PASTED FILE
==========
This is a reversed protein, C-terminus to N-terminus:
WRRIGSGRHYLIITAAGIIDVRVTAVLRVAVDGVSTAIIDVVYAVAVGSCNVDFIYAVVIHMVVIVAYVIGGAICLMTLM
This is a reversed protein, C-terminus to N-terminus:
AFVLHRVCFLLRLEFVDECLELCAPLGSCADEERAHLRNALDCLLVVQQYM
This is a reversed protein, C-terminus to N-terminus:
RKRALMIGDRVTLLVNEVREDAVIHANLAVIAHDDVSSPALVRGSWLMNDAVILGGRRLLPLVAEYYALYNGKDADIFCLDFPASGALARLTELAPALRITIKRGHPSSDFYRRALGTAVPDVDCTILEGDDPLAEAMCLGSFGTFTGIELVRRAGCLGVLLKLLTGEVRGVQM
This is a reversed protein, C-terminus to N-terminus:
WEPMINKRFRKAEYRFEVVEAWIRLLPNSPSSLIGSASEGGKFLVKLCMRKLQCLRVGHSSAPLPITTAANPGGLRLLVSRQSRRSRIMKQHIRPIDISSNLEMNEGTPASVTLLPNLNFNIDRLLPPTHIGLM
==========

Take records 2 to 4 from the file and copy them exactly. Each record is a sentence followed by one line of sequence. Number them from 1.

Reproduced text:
This is a reversed protein, C-terminus to N-terminus:
AFVLHRVCFLLRLEFVDECLELCAPLGSCADEERAHLRNALDCLLVVQQYM
This is a reversed protein, C-terminus to N-terminus:
RKRALMIGDRVTLLVNEVREDAVIHANLAVIAHDDVSSPALVRGSWLMNDAVILGGRRLLPLVAEYYALYNGKDADIFCLDFPASGALARLTELAPALRITIKRGHPSSDFYRRALGTAVPDVDCTILEGDDPLAEAMCLGSFGTFTGIELVRRAGCLGVLLKLLTGEVRGVQM
This is a reversed protein, C-terminus to N-terminus:
WEPMINKRFRKAEYRFEVVEAWIRLLPNSPSSLIGSASEGGKFLVKLCMRKLQCLRVGHSSAPLPITTAANPGGLRLLVSRQSRRSRIMKQHIRPIDISSNLEMNEGTPASVTLLPNLNFNIDRLLPPTHIGLM